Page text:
A new futuristic eco-flick, The Age Of Stupid, opens with the devastation of 2055. Pete Postlethwaite plays a lone man wading through video footage from 2007-08 and asking why we didn't stop climate change when we still had the chance.
The film had its premiere to great fanfare in London last month and opens here in July. It was reviewed by The Times as "the most imaginative and dramatic assault on the institutional complacency shrouding the issue".
There was a green carpet opening in a solar-powered tent, with A-list celebrities and a live cross to the Maldives, vulnerable to climate change. But it risks trading on the complacency it sets out to pierce, even as it makes waves that more eminent analyses do not.
Notable among these are the concerns of scientists that the Intergovernmental Panel on Climate Change's Fourth Assessment Report - the leading scientific review released in 2007 - understated the climate change challenge. The report significantly underestimated the growth in emissions from India and China and the rates at which polar ice is melting, signalled in recent days by the break-up of Antarctica's Wilkins Ice Shelf.
In 2007 and 2008, sea ice in the Arctic shrank to the lowest levels since satellite monitoring began in 1979, opening both the Northwest Passage, near the Canadian Arctic, and the Northern Sea Route, along the Siberian coast, for the first time in 100,000 years.
Many climate scientists are now saying the political target of a minimum atmospheric CO2 concentration of 450 parts-per-million (ppm) is too high. Instead, they say ecological integrity demands a target of 300-350 ppm.
In the real world, the ppm talk translates - or doesn't - into policy, economics and technology, with carbon trading the current policy mechanism of choice. This is because economists, such as Nicholas Stern and Ross Garnaut, have convinced governments that carbon markets can solve climate change cheaply, at about 1 per cent of gross domestic product.
Vested interests complain this is far too high a price, but informed opinion begs to differ. Professor Dieter Helm, an Oxford University economist, says carbon trading is only cheap because it treats the environment as substitutable - similar to how economics treats labour and capital. That is, we can go on substituting parking lots for mountains, parrots and clean air as long as the price is right. Joni Mitchell's warning - not to pave paradise to put up a parking lot - seems to have fallen largely on deaf ears. In a speech in February, Helm concluded levels of consumption are far too high, that a significant transfer of resources from the developed to the developing world is required and "it is time to tell voters some unpleasant facts".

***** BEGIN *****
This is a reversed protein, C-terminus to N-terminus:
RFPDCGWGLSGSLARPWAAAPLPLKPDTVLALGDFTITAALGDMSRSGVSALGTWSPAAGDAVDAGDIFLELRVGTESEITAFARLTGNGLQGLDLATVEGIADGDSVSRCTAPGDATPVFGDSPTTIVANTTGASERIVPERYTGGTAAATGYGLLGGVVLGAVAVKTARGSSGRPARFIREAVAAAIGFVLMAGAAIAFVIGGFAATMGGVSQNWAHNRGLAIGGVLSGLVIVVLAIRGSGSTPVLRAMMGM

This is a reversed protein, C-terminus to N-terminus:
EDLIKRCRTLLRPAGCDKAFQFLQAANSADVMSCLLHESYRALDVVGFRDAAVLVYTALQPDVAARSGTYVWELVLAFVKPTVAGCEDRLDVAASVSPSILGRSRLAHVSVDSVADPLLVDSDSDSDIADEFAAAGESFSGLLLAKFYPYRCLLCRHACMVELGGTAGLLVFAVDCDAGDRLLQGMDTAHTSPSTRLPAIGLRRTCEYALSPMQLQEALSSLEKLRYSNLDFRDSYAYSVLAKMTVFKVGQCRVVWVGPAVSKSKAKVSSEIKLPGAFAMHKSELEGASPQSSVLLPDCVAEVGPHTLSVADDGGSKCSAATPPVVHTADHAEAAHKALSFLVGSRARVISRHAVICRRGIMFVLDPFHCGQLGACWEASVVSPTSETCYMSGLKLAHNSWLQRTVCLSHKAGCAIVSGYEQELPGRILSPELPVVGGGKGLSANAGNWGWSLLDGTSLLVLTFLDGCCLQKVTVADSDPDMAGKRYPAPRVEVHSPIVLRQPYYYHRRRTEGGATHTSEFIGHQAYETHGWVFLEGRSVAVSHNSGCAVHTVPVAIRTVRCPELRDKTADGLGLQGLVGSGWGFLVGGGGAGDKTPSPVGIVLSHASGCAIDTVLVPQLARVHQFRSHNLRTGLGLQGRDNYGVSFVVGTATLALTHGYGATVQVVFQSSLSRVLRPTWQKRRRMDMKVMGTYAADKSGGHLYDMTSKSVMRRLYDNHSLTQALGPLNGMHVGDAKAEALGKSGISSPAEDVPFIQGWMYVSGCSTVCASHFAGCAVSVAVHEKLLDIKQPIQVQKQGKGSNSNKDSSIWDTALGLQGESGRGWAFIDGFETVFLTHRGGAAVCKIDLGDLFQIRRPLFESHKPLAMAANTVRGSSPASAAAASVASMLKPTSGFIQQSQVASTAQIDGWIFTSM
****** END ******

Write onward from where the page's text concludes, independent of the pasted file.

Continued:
The history of these "unpleasant facts" was illuminated by a CSIRO working paper published last year by researcher Graham Turner. It compared historical data recorded between 1970 and 2000 with scenarios in Limits To Growth, the report that predicted environmental collapse midway through this century. These predictions were criticised at the time for not paying adequate attention to technological advances and increasing efficiencies in consumption of energy and resources.
In the 1980s, sustainable development internalised these criticisms by placing continued economic growth at the top of its agenda. However, Turner found that the historical data reflected the Limits To Growth scenario of collapse this century, and concluded "the global system is on an unsustainable trajectory unless there is a substantial and rapid reduction in consumptive behaviour".
Yet the major government response to the global financial crisis is to reignite high levels of consumption.
Cutting consumption requires reform that must embrace how our economies and financial and trading systems are conceived, designed and operated. They are all on the global financial crisis reform agenda.
As Clive Hamilton said about Earth Hour, symbolic initiatives are like "the band playing on as the Titanic sinks".
Initiatives such as The Age Of Stupid are caught in a bind. Raising awareness by trading on our propensity for consumption reinforces the complacency already reflected by the promise of the carbon market to create change cheaply.
The Times got it wrong. Complacency lives on. Individuals have many options to cut consumption, from riding a bike to recycling and installing solar panels. But unless these herald more fundamental and systemic change, history will find us to have been stupid.
The judgment depends on whether we take the opportunity the financial crisis provides us, or remain complacent. Individual change has to pressure more fundamental political change. Whether leaders have what it takes to demonstrate the requisite leadership remains to be seen.
Stephen Healy is a senior lecturer in the History and Philosophy of Science program at the University of NSW.